Showing posts from 2018

Critically evaluate the incorporation into the New York Convention of the restriction that only the courts of the seat of an arbitration can annul an award. Are the policies of the Convention served by this limitation, and what would be the consequences if no such limitation existed?

Article V of the New York Convention states that one ground for an award not being recognised is that “The award has not yet become binding on the parties, or has been set aside or suspended by a competent authority of the country in which, or under the law of which, that award was made”. Therefore, an annulment by a court not of the seat of arbitration would, under this ground, still be valid. 
The aim of the New York Convention is to promote the enforcement of arbitration awards in different countries to where the arbitration award was made. This is necessary for international arbitration to work. I will now consider the aforementioned restriction in Article V in the light of this aim of the Convention. Positive aspects to the restriction: 1.The role of foreign courts is to enforce not to annul: In order for international arbitration to work, foreign courts must uphold the arbitration awards made in other jurisdictions. If they didn’t then the arbitration award would be undermined. How…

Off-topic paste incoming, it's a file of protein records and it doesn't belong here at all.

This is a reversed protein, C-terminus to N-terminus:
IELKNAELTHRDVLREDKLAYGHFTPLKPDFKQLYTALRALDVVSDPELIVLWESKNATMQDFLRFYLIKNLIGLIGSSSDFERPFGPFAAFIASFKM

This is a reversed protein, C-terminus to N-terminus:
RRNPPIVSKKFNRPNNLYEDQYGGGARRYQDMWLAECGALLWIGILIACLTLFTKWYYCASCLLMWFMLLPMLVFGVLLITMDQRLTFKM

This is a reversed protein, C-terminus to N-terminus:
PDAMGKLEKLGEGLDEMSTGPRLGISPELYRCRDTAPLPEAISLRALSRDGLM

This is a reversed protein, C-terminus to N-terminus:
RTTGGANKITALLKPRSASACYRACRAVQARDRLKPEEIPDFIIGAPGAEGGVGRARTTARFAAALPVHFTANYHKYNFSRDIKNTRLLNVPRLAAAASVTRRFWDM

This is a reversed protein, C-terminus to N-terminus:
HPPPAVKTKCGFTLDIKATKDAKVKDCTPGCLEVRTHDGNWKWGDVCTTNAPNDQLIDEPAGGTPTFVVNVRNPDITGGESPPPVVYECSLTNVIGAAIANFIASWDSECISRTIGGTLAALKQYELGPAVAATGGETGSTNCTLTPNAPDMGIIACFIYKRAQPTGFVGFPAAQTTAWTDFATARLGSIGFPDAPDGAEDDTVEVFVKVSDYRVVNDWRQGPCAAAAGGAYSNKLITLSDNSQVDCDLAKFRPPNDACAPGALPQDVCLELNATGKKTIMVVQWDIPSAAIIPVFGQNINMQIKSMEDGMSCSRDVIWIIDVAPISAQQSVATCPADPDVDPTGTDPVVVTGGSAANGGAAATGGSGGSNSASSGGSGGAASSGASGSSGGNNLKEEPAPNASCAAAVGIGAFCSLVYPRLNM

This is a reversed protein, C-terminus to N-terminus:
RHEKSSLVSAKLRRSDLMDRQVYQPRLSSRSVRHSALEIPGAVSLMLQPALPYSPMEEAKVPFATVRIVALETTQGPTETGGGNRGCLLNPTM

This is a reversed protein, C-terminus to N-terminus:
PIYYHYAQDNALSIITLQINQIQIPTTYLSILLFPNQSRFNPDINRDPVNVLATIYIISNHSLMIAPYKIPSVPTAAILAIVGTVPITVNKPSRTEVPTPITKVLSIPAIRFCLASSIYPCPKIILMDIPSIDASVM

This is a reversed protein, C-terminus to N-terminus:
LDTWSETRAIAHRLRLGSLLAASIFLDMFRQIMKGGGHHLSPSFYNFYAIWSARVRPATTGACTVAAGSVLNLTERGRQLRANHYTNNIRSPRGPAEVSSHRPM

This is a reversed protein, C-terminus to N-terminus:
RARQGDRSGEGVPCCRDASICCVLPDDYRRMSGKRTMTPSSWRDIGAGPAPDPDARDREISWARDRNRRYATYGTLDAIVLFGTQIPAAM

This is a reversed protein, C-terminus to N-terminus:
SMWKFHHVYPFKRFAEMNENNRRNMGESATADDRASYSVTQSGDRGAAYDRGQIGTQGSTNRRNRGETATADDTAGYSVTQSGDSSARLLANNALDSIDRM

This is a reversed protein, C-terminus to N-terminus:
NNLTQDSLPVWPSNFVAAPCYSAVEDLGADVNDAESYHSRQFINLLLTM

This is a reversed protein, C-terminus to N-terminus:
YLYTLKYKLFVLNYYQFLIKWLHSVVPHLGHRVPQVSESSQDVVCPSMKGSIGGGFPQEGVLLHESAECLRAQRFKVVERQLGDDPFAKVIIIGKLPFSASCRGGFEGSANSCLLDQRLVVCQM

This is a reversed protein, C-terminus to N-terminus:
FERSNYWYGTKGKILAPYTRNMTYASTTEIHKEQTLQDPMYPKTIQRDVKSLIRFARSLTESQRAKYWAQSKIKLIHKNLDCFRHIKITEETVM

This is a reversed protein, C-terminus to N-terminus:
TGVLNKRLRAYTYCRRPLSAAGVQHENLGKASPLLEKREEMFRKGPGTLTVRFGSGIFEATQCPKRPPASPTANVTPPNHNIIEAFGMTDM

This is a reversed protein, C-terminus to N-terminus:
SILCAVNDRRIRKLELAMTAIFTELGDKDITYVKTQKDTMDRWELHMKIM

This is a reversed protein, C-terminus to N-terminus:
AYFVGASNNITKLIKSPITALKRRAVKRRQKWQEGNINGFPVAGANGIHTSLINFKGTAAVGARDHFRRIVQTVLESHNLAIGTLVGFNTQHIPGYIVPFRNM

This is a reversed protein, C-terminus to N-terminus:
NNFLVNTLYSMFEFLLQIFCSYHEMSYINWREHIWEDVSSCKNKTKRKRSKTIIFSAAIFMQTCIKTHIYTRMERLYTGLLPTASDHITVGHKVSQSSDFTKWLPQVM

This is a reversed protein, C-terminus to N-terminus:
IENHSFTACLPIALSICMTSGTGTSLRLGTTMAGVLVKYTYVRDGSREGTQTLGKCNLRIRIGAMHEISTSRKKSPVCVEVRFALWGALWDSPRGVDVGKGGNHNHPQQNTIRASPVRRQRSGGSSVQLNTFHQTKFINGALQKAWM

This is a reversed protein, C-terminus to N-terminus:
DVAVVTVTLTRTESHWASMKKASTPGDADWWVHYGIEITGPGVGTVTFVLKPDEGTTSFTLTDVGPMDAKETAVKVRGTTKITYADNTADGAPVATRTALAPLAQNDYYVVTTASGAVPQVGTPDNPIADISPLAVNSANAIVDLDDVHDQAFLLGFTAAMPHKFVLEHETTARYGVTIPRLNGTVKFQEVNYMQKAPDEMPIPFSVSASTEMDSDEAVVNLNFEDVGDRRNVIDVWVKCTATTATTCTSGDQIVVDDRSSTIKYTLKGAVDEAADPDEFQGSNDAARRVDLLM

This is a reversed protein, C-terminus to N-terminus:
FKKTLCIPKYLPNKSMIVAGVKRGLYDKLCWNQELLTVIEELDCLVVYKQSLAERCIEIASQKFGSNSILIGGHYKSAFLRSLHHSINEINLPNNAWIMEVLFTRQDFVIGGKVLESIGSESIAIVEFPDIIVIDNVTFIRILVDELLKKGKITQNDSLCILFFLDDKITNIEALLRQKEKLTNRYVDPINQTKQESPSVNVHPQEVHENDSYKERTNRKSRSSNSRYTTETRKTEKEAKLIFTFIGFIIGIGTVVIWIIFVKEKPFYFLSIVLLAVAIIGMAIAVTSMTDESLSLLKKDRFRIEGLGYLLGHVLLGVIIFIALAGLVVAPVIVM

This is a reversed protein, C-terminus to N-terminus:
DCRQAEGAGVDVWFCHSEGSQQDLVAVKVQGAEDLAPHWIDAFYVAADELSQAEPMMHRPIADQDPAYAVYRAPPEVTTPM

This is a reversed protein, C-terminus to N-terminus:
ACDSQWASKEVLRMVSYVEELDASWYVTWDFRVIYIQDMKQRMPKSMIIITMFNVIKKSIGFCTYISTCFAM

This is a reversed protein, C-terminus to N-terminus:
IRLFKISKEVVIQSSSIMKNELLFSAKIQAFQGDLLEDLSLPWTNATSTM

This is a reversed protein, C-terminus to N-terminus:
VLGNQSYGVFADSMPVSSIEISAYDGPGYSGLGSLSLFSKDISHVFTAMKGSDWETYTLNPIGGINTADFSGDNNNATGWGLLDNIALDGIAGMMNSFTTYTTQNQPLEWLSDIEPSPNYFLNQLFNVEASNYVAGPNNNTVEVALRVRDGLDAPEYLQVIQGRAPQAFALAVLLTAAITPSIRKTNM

Critically compare the doctrines of competence-competence adopted by American and French courts. Which is superior?


Should arbitral awards annulled at the seat of the arbitration be enforced by the courts of other countries?